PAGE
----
DENVER – As Western states continue to struggle with an increasing number of large-scale wildfires and longer fire seasons, a new joint Yale-Harvard study predicts 82 million people will be exposed to higher levels of air pollution in coming decades.
Report co-author Jia Coco Liu, a postdoctoral fellow at Johns Hopkins Bloomberg School of Public Health, said a changing climate is bringing hotter and drier conditions to the West, a perfect combination for wildfires – and increased health risks from the smoke.
“So, in the future, we estimated that there will be more air pollution episodes from wildfires,” she said, “so there will be more fine particulates from wildfires that can potentially impact your health.”
Liu said fine particulate matter in wildfire smoke is about 1/20th the diameter of human hair and can lead to respiratory and heart disease when absorbed by lung tissue. Researchers studied data from wildfire pollution in more than 500 Western counties from 2004 to 2009, and made projections for a future six-year period ending in 2051.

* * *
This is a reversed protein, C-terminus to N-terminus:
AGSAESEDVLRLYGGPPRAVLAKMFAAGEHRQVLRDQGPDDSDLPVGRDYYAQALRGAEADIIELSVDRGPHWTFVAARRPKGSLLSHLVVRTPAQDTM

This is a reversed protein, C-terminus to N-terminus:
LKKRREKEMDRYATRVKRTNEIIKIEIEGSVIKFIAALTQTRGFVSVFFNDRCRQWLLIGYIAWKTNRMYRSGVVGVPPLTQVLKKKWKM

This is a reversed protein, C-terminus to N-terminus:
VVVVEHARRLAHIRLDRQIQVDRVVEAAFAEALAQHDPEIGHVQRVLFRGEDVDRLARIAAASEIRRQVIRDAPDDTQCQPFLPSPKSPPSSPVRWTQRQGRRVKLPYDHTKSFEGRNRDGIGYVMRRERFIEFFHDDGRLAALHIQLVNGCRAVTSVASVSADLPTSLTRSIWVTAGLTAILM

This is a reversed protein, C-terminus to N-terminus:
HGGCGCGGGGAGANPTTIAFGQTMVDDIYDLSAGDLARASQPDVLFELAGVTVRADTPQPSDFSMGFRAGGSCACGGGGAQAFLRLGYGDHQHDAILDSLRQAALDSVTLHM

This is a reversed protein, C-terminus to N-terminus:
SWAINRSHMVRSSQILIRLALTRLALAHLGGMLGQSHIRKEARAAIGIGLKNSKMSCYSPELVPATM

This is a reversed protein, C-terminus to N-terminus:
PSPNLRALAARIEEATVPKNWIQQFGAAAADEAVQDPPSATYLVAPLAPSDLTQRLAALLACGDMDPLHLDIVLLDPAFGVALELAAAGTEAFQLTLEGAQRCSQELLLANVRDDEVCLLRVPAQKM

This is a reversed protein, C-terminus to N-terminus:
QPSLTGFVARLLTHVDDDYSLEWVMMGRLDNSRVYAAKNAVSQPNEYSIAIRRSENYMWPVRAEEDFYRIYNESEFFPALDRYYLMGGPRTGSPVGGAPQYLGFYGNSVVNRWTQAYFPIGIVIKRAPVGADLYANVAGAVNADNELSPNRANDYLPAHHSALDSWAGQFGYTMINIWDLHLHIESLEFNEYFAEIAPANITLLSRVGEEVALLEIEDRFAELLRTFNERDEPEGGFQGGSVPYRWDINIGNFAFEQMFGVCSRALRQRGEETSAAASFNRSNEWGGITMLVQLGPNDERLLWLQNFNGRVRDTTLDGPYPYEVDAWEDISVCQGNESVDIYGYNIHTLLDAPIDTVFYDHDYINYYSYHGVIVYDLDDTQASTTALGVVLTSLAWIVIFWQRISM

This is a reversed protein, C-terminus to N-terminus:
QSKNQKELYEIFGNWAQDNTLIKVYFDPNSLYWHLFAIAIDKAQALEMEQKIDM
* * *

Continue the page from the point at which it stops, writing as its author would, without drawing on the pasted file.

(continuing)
The study forecasts that 20 currently smoke-free counties will experience at least one major wildfire event by 2050, and Liu said Western counties already exposed to pollution are likely to see the length of “smoke waves” or consecutive days of pollution increase, by an average of 15 days.
“So, anyone really in the western U.S. could potentially be affected,” she said, “so you have to be aware of the potential impact of wildfire smoke to protect your health and your family.”
Liu said she hopes the results will help public-health officials prepare for higher air-pollution levels and give fire managers additional information as they face future blazes.
The report is online at link.springer.com.